Zircon is a well-known mineral that makes an important gemstone of of many colors. Its brilliant luster and fire, combined with good hardness, make it a desirable gem.
Natural Zircon with good color and transparency is uncommon; most Zircon crystals are opaque and brownish. However, most Zircon gemstones, especially the blue and white forms, are enhanced by heat treatment.
Niobium and columbium are synonymous names for the chemical element with atomic number 41; columbium was the name given in 1801, and niobium (Nb) was the name officially designated by the International Union of Pure and Applied Chemistry in 1950.
Niobium in the form of ferroniobium is used worldwide, mostly as an alloying element in steels and in superalloys. Appreciable amounts of niobium in the form of high-purity ferroniobium and nickel niobium are used in nickel-, cobalt-, and iron-base superalloys for such applications as jet engine components, rocket subassemblies, and heat-resisting and combustion equipment.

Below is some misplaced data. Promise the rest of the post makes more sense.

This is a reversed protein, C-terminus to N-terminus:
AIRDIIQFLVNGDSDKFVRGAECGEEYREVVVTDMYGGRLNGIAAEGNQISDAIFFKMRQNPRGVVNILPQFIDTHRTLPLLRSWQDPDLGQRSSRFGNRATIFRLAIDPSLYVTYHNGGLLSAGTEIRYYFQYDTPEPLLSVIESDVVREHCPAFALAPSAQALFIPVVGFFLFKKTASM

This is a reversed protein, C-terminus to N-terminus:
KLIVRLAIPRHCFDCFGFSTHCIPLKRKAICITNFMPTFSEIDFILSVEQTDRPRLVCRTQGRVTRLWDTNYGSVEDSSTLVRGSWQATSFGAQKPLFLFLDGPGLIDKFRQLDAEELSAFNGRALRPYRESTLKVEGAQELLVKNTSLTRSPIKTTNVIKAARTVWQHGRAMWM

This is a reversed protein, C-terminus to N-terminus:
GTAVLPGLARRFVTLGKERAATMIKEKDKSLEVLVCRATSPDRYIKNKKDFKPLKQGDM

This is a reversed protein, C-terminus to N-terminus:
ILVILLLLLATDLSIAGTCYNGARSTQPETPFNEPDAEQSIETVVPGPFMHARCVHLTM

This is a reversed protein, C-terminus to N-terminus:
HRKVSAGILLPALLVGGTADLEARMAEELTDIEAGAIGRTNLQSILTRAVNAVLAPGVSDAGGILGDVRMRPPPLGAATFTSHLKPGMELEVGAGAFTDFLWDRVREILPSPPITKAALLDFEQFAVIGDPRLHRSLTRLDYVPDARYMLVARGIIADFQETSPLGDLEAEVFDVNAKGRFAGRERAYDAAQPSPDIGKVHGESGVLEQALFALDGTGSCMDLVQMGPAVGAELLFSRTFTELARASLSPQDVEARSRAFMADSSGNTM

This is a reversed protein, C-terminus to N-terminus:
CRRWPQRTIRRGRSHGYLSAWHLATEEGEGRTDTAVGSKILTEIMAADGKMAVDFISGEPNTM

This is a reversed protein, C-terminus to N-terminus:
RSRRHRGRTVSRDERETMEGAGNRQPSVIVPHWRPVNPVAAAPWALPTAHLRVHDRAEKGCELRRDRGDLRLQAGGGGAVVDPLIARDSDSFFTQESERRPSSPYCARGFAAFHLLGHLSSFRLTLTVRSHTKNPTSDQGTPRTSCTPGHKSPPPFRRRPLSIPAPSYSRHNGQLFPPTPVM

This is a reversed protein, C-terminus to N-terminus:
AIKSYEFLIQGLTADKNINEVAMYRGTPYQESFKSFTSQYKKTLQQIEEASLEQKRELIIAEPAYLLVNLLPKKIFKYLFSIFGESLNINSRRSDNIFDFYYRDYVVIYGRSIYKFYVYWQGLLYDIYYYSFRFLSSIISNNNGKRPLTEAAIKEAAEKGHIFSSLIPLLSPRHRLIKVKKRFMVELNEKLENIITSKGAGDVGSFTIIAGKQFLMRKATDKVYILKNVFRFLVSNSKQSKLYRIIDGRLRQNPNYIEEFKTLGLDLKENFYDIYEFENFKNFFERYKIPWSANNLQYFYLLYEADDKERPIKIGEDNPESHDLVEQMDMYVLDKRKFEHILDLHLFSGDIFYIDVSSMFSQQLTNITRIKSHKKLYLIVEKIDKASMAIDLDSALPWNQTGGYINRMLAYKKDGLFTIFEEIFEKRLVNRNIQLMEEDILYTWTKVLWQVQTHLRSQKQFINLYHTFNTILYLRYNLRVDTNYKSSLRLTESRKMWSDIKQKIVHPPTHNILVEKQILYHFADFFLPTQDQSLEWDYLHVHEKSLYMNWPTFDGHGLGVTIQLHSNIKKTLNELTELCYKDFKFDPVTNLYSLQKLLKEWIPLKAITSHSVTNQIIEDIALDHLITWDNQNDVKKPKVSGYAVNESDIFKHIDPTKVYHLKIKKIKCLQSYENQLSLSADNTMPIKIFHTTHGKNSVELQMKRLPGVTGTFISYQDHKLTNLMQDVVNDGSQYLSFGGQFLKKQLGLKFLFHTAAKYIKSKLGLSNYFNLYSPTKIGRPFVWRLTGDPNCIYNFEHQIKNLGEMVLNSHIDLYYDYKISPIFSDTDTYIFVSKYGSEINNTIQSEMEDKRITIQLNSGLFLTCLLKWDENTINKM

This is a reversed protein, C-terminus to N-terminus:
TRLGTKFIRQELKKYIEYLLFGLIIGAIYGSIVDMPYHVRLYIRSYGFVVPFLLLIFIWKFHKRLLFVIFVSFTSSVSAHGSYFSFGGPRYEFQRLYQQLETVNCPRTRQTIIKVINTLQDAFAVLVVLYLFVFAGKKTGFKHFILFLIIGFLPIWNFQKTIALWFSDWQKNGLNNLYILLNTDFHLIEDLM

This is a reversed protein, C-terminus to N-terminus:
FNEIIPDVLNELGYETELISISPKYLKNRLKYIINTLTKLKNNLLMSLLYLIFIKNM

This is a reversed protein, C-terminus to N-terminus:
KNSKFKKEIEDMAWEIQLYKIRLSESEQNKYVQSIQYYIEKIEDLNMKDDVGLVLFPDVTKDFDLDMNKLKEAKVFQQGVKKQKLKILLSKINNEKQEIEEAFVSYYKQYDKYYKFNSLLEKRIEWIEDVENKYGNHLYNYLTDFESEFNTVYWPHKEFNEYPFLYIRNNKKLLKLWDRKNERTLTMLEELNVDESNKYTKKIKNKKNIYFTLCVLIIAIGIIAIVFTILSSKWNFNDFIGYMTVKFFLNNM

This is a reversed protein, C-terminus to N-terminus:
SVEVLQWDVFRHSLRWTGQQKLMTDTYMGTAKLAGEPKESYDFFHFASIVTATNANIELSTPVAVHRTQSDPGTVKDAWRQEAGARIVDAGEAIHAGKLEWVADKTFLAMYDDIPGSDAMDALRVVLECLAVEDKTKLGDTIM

Tantalum is a refractory metal with unique electrical, chemical, and physical properties that is used mostly as tantalum metal powder in the production of electronic components, mainly tantalum capacitors. Alloyed with other metals, tantalum is also used in making cemented carbide tools for metal working equipment, and in the production of superalloys for jet engine components
Vanadium, when present in small amounts in certain ferrous alloys, can significantly improve their properties. Manufacturers of automobiles and machinery recognized the toughness and fatigue resistance of vanadium alloys as far back as the early 1900's, incorporating the alloys in axles, crankshafts, gears, and other critical components. Vanadium has been used together with aluminum to give the required strength in titanium alloys used in jet engines and high-speed airframes.